In situ observations of snowfall over the Antarctic Ice Sheet are scarce. Currently, continent-wide assessments of snowfall are limited to information from the Cloud Profiling Radar on board the CloudSat satellite, which has not been evaluated up to now. In this study, snowfall derived from CloudSat is evaluated using three ground-based vertically profiling 24 GHz precipitation radars (Micro Rain Radars: MRRs). Firstly, using the MRR long-term measurement records, an assessment of the uncertainty caused by the low temporal sampling rate of CloudSat (one revisit per 2.1 to 4.5 days) is performed. The 10-90th-percentile temporal sampling uncertainty in the snowfall climatology varies between 30% and 40% depending on the latitudinal location and revisit time of CloudSat. Secondly, an evaluation of the snowfall climatology indicates that the CloudSat product, derived at a resolution of 1° latitude by 2° longitude, is able to accurately represent the snowfall climatology at the three MRR sites (biases<15 %), outperforming ERA-Interim. For coarser and finer resolutions, the performance drops as a result of higher omission errors by CloudSat. Moreover, the CloudSat product does not perform well in simulating individual snowfall events. Since the difference between the MRRs and the CloudSat climatology are limited and the temporal uncertainty is lower than current Climate Model Intercomparison Project Phase 5 (CMIP5) snowfall variability, our results imply that the CloudSat product is valuable for climate model evaluation purposes. © 2018 Author(s).

Evaluation of the CloudSat surface snowfall product over Antarctica using ground-based precipitation radars

Scarchilli, C.
2018

Abstract

In situ observations of snowfall over the Antarctic Ice Sheet are scarce. Currently, continent-wide assessments of snowfall are limited to information from the Cloud Profiling Radar on board the CloudSat satellite, which has not been evaluated up to now. In this study, snowfall derived from CloudSat is evaluated using three ground-based vertically profiling 24 GHz precipitation radars (Micro Rain Radars: MRRs). Firstly, using the MRR long-term measurement records, an assessment of the uncertainty caused by the low temporal sampling rate of CloudSat (one revisit per 2.1 to 4.5 days) is performed. The 10-90th-percentile temporal sampling uncertainty in the snowfall climatology varies between 30% and 40% depending on the latitudinal location and revisit time of CloudSat. Secondly, an evaluation of the snowfall climatology indicates that the CloudSat product, derived at a resolution of 1° latitude by 2° longitude, is able to accurately represent the snowfall climatology at the three MRR sites (biases<15 %), outperforming ERA-Interim. For coarser and finer resolutions, the performance drops as a result of higher omission errors by CloudSat. Moreover, the CloudSat product does not perform well in simulating individual snowfall events. Since the difference between the MRRs and the CloudSat climatology are limited and the temporal uncertainty is lower than current Climate Model Intercomparison Project Phase 5 (CMIP5) snowfall variability, our results imply that the CloudSat product is valuable for climate model evaluation purposes. © 2018 Author(s).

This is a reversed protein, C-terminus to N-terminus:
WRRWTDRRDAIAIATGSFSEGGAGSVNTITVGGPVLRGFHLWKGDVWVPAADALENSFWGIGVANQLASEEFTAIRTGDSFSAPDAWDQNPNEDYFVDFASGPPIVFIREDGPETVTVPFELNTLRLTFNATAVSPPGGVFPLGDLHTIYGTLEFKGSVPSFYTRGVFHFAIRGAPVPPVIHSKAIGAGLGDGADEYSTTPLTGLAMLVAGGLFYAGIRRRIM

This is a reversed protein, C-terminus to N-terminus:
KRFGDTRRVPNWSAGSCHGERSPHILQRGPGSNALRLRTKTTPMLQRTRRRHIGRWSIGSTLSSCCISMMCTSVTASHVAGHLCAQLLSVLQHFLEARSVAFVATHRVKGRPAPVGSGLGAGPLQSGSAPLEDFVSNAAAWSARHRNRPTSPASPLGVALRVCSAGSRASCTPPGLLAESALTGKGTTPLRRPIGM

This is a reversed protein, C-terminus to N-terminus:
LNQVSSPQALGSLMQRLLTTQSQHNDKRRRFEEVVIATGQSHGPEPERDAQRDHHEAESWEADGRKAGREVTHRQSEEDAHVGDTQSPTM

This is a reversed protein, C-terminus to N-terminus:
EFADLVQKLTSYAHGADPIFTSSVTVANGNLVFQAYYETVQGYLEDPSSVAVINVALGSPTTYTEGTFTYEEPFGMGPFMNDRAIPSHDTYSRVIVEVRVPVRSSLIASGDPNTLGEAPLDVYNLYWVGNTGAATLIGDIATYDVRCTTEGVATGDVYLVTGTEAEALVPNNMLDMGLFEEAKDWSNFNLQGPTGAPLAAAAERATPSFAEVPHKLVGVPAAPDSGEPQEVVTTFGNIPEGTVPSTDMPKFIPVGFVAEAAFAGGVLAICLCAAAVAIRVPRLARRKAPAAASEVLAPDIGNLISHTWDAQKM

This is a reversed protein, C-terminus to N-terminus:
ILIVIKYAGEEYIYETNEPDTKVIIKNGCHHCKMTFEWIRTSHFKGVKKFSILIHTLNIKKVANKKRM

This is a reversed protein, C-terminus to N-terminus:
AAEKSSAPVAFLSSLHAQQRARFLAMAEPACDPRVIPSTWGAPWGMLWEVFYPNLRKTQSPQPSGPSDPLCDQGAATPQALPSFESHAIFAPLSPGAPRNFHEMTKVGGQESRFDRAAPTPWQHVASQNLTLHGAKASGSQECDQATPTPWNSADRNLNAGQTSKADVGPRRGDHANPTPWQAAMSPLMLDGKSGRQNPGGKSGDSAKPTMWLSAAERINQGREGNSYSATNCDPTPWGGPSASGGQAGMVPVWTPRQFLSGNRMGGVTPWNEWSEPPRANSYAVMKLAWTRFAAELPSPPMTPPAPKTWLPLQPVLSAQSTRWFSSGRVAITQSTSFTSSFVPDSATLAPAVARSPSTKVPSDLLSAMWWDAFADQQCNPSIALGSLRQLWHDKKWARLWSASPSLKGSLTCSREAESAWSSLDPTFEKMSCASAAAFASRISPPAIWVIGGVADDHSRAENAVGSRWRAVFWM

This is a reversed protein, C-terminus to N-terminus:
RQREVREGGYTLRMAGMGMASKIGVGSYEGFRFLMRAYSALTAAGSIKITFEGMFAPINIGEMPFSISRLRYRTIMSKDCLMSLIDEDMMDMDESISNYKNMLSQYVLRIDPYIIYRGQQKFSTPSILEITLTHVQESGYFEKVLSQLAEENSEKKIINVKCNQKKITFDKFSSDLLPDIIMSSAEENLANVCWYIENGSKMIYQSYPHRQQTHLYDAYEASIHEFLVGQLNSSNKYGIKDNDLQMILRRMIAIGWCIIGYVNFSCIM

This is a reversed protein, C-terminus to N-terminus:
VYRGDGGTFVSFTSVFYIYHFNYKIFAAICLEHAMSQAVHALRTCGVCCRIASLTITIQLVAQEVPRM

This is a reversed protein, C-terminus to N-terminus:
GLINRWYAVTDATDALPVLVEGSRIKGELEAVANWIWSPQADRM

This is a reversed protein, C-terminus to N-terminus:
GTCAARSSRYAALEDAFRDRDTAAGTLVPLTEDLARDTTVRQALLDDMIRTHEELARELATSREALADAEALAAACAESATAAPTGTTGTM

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Utilizza questo identificativo per citare o creare un link a questo documento: https://hdl.handle.net/20.500.12079/4787
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